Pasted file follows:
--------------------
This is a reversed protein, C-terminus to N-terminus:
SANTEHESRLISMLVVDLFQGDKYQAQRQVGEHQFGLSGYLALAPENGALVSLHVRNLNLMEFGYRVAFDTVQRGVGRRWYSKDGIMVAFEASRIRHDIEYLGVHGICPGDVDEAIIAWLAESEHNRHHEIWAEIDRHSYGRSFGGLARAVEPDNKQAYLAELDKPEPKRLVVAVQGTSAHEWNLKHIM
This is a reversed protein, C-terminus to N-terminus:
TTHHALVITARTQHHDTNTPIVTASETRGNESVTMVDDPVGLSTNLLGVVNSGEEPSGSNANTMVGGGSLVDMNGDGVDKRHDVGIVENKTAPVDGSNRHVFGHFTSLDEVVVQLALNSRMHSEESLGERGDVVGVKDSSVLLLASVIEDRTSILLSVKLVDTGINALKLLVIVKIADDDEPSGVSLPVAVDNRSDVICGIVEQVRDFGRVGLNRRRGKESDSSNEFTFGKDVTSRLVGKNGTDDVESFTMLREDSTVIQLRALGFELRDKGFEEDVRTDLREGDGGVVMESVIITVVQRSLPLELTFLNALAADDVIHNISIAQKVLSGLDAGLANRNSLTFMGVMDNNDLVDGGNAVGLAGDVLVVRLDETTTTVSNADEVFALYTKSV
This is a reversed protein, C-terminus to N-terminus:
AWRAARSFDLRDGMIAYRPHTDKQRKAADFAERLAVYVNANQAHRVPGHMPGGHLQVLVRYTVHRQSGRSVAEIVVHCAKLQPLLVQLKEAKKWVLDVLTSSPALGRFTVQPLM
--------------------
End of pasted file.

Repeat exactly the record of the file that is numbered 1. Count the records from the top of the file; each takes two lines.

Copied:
This is a reversed protein, C-terminus to N-terminus:
SANTEHESRLISMLVVDLFQGDKYQAQRQVGEHQFGLSGYLALAPENGALVSLHVRNLNLMEFGYRVAFDTVQRGVGRRWYSKDGIMVAFEASRIRHDIEYLGVHGICPGDVDEAIIAWLAESEHNRHHEIWAEIDRHSYGRSFGGLARAVEPDNKQAYLAELDKPEPKRLVVAVQGTSAHEWNLKHIM